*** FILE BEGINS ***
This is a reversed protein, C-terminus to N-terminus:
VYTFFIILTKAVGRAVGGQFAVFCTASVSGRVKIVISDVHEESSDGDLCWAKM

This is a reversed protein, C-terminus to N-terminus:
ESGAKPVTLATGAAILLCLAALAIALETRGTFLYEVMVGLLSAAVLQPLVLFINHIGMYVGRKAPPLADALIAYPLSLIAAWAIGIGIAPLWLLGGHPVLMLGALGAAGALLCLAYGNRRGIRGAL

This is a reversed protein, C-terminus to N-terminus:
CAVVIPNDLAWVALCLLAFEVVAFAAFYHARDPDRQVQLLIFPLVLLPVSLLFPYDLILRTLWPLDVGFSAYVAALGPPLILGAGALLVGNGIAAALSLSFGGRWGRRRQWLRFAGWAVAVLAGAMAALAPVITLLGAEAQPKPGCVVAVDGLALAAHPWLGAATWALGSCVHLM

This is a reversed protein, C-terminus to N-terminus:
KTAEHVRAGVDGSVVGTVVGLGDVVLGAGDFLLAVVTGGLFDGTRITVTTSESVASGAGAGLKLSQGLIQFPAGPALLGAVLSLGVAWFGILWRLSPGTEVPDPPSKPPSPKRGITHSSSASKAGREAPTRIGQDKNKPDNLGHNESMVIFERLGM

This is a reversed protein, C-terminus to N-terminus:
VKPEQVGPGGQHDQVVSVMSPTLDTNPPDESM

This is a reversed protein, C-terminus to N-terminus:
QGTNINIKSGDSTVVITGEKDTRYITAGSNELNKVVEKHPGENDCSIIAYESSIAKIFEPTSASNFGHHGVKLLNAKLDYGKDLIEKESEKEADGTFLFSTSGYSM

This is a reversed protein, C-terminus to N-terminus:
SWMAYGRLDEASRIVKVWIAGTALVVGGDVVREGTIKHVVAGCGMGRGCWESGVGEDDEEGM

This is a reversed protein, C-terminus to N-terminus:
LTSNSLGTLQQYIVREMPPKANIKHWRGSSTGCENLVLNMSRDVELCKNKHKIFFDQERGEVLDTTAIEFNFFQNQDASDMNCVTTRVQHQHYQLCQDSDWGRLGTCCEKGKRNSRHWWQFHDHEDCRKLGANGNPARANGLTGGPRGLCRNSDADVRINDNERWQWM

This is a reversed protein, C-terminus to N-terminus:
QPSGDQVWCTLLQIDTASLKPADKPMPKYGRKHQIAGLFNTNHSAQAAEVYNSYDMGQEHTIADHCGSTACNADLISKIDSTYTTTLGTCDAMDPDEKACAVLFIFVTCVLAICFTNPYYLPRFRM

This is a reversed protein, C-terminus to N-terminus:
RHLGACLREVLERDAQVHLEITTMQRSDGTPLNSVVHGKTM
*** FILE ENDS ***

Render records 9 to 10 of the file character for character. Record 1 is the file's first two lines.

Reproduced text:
This is a reversed protein, C-terminus to N-terminus:
QPSGDQVWCTLLQIDTASLKPADKPMPKYGRKHQIAGLFNTNHSAQAAEVYNSYDMGQEHTIADHCGSTACNADLISKIDSTYTTTLGTCDAMDPDEKACAVLFIFVTCVLAICFTNPYYLPRFRM

This is a reversed protein, C-terminus to N-terminus:
RHLGACLREVLERDAQVHLEITTMQRSDGTPLNSVVHGKTM